Nebraska is a remarkable movie.
Not least because director Alexander Payne (About Schmidt, Sideways) chose to film his exploration of a father (Woody Grant played by veteran actor Bruce Dern in fine form) and a son (David Grant, rendered with exasperated poignancy by Will Forte) finding a meeting point of sorts on a road trip, in luminous black and white.
Cinematographer Phedon Papamichael, who has worked with Payne on Sideways among other projects, fills the monochrome with all manner of shades you don’t expect to see, the vast could-filled landscapes of Montana, South Dakota and Nebraska coming alive with a pastel of a thousand and one rich slivers of grey.
And while it was supposedly filmed this way against the wishes of releasing studio Paramount, it is hard to imagine it existing any other way.
Quite apart from anything else, the choice of black and white reinforces the sense that both father and son have found life to be a less than thrilling kaleidoscope of vibrantly realised possibilities.
A Korean War veteran who never quite made the transition back to civilian life, and used the bottle to cover up his inability to bridge the gap, deleteriously affecting his wife and two sons along the way, Woody is a trusting man with a kind heart who, according to his son and greatest advocate, David, simply believes what people tell him.
Now in his later years, and afflicted by early onset dementia, or possibly simply a disengagement with life which disappointed him many years earlier, he accepts without question the veracity of a letter he receives from a magazine promotions company in Lincoln, Nebraska, proclaiming him their latest millionaire.
Ignoring the small print, which couches his win as conditional upon being the possessor of the winning numbers, and neglecting the fact that this sort of promotion is a scam, he sets off repeatedly to walk to Lincoln to collect his money.
Refusing to heed almost apoplectic entreaties from his hilariously honest wife Kate (June Squibb), who despite obviously caring for him wants him in a home, and his other “successful” newsreader son Ross (Bob Odenkirk) to cease and desist his quixotic journeys, he believes, as only a person bereft of any other possibilities could be, that this is the real deal and the satisfying conclusion to his life.
It isn’t the money that enthrals so much as the ability it will give him to buy a new truck – he no longer has a license making this particular purchase well near useless but symbolically important nonetheless – and an air compressor, to replace the one stolen 40 years earlier, so he says, by old business associate Ed Pegram (played with delicious callousness by Stacy Keach).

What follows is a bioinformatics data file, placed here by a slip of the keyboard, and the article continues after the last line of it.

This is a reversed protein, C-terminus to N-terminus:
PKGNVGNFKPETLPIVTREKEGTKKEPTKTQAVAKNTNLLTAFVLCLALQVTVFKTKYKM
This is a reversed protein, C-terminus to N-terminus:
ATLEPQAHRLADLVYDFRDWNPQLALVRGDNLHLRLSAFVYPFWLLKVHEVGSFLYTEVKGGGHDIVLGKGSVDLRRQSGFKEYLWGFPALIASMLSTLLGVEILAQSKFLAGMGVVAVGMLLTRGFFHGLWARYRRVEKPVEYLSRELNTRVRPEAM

And so David, a man recently split from his girlfriend Noel (Missy Doty) who dumped him because she correctly perceived him to be “stuck” in his life (“Let’s get married, let’s split up. Let’s do both. At least it would be something.”) decides to take his dad to Nebraska, hoping for some kind of redemptive time together (and discovering along the way that his father is a real person who lived a hitherto unrevealed, to his son at least, life).
That he gets it is not necessarily a foregone conclusion, but get it he does, despite his father’s implacable estrangement from anything approaching meaningful contact with others, and it’s the way it unfurls against grubby money-snatching tactics by Woody’s extended family that give Nebraska such a refreshingly unblemished tender heart.
So light and well-orchestrated is Payne’s touch, that the moments of true emotional connection never feel manipulated or overplayed, whether it’s Kate’s tender kiss on Woody’s forehead after a litany of complaints and pejoratives against her husband of many years, or David’s repeated unfailing willingness to stand by his dad even when it becomes difficult to do so.
It is a portrait of love lived in the realness of life, neither candy coated nor gritty, existing somewhere in that zone that Hallmark never ventures – the ebbs and flows, and the ins and out of the everyday, a place where affection, care and love often get lost in the rush to get ahead, and the resulting recriminations when that fails to happen as envisaged.
The road trip aspect of Nebraska is vitally important giving the relationship between Woody and David, and their connections to the rest of their immediate family – their extended family is, despite all the platitudes, nursing grievances without number at Woody’s supposedly poor past behaviour, an accusation Kate rejects with fiery power in one quite remarkable scene – a chance to breathe away the slough of their moribund lives in Billings, Montana.
Nebraska is that rarest of beasts, a movie that balances life as it really is, with all its failures, half-truths and frustrations with the innate sense that love survives somehow through it all if you’re able to persist in looking for it.
It may sound insufferably twee to describe it that way but Nebraska never delves into cheap and easy accessed answers or emotions, it’s happy ending of sorts rooted quite firmly in the bleakness and monochromatic nature of life, where every victory or sweet moment is hard fought for, and all the more worthwhile for that.